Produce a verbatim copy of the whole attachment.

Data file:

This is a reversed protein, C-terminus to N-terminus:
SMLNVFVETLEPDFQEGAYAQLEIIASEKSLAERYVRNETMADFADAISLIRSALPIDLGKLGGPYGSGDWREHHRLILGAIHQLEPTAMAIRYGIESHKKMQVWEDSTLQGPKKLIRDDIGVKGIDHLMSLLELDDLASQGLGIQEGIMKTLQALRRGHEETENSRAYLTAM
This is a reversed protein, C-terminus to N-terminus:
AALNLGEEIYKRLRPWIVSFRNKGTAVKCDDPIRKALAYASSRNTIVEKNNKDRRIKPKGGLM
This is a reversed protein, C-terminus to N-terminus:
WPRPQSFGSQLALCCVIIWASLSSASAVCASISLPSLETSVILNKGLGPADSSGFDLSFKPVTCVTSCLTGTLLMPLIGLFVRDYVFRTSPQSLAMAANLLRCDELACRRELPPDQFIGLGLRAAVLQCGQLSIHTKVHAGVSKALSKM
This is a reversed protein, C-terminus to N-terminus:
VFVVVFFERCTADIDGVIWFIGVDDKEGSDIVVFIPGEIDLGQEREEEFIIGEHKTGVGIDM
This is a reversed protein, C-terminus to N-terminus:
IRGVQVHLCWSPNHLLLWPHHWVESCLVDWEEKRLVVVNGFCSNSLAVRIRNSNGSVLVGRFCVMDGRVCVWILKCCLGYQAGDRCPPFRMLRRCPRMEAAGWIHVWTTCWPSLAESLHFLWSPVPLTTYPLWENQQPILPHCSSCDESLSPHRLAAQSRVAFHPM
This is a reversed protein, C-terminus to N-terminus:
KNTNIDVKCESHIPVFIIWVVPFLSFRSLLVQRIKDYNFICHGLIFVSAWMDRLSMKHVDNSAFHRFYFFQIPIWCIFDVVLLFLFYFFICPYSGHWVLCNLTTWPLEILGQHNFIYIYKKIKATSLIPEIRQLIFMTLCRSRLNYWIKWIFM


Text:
This is a reversed protein, C-terminus to N-terminus:
SMLNVFVETLEPDFQEGAYAQLEIIASEKSLAERYVRNETMADFADAISLIRSALPIDLGKLGGPYGSGDWREHHRLILGAIHQLEPTAMAIRYGIESHKKMQVWEDSTLQGPKKLIRDDIGVKGIDHLMSLLELDDLASQGLGIQEGIMKTLQALRRGHEETENSRAYLTAM
This is a reversed protein, C-terminus to N-terminus:
AALNLGEEIYKRLRPWIVSFRNKGTAVKCDDPIRKALAYASSRNTIVEKNNKDRRIKPKGGLM
This is a reversed protein, C-terminus to N-terminus:
WPRPQSFGSQLALCCVIIWASLSSASAVCASISLPSLETSVILNKGLGPADSSGFDLSFKPVTCVTSCLTGTLLMPLIGLFVRDYVFRTSPQSLAMAANLLRCDELACRRELPPDQFIGLGLRAAVLQCGQLSIHTKVHAGVSKALSKM
This is a reversed protein, C-terminus to N-terminus:
VFVVVFFERCTADIDGVIWFIGVDDKEGSDIVVFIPGEIDLGQEREEEFIIGEHKTGVGIDM
This is a reversed protein, C-terminus to N-terminus:
IRGVQVHLCWSPNHLLLWPHHWVESCLVDWEEKRLVVVNGFCSNSLAVRIRNSNGSVLVGRFCVMDGRVCVWILKCCLGYQAGDRCPPFRMLRRCPRMEAAGWIHVWTTCWPSLAESLHFLWSPVPLTTYPLWENQQPILPHCSSCDESLSPHRLAAQSRVAFHPM
This is a reversed protein, C-terminus to N-terminus:
KNTNIDVKCESHIPVFIIWVVPFLSFRSLLVQRIKDYNFICHGLIFVSAWMDRLSMKHVDNSAFHRFYFFQIPIWCIFDVVLLFLFYFFICPYSGHWVLCNLTTWPLEILGQHNFIYIYKKIKATSLIPEIRQLIFMTLCRSRLNYWIKWIFM